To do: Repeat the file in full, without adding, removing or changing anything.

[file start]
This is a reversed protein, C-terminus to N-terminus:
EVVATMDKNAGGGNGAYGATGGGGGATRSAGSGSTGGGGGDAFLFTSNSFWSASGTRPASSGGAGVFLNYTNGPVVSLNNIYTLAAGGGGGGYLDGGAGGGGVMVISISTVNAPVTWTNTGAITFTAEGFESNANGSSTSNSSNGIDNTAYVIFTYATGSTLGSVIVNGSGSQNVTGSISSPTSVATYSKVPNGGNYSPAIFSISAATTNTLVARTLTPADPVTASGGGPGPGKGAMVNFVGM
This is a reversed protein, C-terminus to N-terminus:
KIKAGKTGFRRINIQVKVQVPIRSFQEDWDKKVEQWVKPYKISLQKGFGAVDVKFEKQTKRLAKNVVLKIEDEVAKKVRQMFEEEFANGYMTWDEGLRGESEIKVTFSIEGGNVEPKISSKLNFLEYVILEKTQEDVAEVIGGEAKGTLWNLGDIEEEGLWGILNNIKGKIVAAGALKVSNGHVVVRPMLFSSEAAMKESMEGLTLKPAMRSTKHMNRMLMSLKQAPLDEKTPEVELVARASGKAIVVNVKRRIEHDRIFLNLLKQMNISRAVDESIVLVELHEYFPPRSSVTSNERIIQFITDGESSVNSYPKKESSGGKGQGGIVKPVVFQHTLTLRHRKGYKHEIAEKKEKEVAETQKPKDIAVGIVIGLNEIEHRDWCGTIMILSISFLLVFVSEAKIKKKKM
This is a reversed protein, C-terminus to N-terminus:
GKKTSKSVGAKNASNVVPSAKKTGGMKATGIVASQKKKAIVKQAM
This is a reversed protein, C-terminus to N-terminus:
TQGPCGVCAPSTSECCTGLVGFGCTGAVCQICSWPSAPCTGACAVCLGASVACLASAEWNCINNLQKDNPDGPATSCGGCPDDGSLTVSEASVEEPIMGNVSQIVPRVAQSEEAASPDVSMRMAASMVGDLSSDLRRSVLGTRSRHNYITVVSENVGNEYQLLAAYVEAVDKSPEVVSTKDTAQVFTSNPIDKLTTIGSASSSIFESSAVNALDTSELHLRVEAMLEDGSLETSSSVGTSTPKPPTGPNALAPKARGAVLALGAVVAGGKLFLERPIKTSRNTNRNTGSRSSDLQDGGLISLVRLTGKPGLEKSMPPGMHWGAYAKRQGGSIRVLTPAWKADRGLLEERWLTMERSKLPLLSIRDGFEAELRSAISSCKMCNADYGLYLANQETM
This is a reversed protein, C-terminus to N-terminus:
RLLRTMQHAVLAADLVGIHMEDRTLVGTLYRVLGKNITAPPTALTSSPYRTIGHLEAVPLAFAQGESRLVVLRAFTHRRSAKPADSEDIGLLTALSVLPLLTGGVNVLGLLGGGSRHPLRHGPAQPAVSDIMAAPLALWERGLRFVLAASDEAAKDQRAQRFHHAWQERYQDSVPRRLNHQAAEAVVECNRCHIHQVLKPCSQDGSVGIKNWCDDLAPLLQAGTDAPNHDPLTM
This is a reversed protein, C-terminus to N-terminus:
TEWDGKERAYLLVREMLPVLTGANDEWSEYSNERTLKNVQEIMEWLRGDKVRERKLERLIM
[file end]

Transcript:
This is a reversed protein, C-terminus to N-terminus:
EVVATMDKNAGGGNGAYGATGGGGGATRSAGSGSTGGGGGDAFLFTSNSFWSASGTRPASSGGAGVFLNYTNGPVVSLNNIYTLAAGGGGGGYLDGGAGGGGVMVISISTVNAPVTWTNTGAITFTAEGFESNANGSSTSNSSNGIDNTAYVIFTYATGSTLGSVIVNGSGSQNVTGSISSPTSVATYSKVPNGGNYSPAIFSISAATTNTLVARTLTPADPVTASGGGPGPGKGAMVNFVGM
This is a reversed protein, C-terminus to N-terminus:
KIKAGKTGFRRINIQVKVQVPIRSFQEDWDKKVEQWVKPYKISLQKGFGAVDVKFEKQTKRLAKNVVLKIEDEVAKKVRQMFEEEFANGYMTWDEGLRGESEIKVTFSIEGGNVEPKISSKLNFLEYVILEKTQEDVAEVIGGEAKGTLWNLGDIEEEGLWGILNNIKGKIVAAGALKVSNGHVVVRPMLFSSEAAMKESMEGLTLKPAMRSTKHMNRMLMSLKQAPLDEKTPEVELVARASGKAIVVNVKRRIEHDRIFLNLLKQMNISRAVDESIVLVELHEYFPPRSSVTSNERIIQFITDGESSVNSYPKKESSGGKGQGGIVKPVVFQHTLTLRHRKGYKHEIAEKKEKEVAETQKPKDIAVGIVIGLNEIEHRDWCGTIMILSISFLLVFVSEAKIKKKKM
This is a reversed protein, C-terminus to N-terminus:
GKKTSKSVGAKNASNVVPSAKKTGGMKATGIVASQKKKAIVKQAM
This is a reversed protein, C-terminus to N-terminus:
TQGPCGVCAPSTSECCTGLVGFGCTGAVCQICSWPSAPCTGACAVCLGASVACLASAEWNCINNLQKDNPDGPATSCGGCPDDGSLTVSEASVEEPIMGNVSQIVPRVAQSEEAASPDVSMRMAASMVGDLSSDLRRSVLGTRSRHNYITVVSENVGNEYQLLAAYVEAVDKSPEVVSTKDTAQVFTSNPIDKLTTIGSASSSIFESSAVNALDTSELHLRVEAMLEDGSLETSSSVGTSTPKPPTGPNALAPKARGAVLALGAVVAGGKLFLERPIKTSRNTNRNTGSRSSDLQDGGLISLVRLTGKPGLEKSMPPGMHWGAYAKRQGGSIRVLTPAWKADRGLLEERWLTMERSKLPLLSIRDGFEAELRSAISSCKMCNADYGLYLANQETM
This is a reversed protein, C-terminus to N-terminus:
RLLRTMQHAVLAADLVGIHMEDRTLVGTLYRVLGKNITAPPTALTSSPYRTIGHLEAVPLAFAQGESRLVVLRAFTHRRSAKPADSEDIGLLTALSVLPLLTGGVNVLGLLGGGSRHPLRHGPAQPAVSDIMAAPLALWERGLRFVLAASDEAAKDQRAQRFHHAWQERYQDSVPRRLNHQAAEAVVECNRCHIHQVLKPCSQDGSVGIKNWCDDLAPLLQAGTDAPNHDPLTM
This is a reversed protein, C-terminus to N-terminus:
TEWDGKERAYLLVREMLPVLTGANDEWSEYSNERTLKNVQEIMEWLRGDKVRERKLERLIM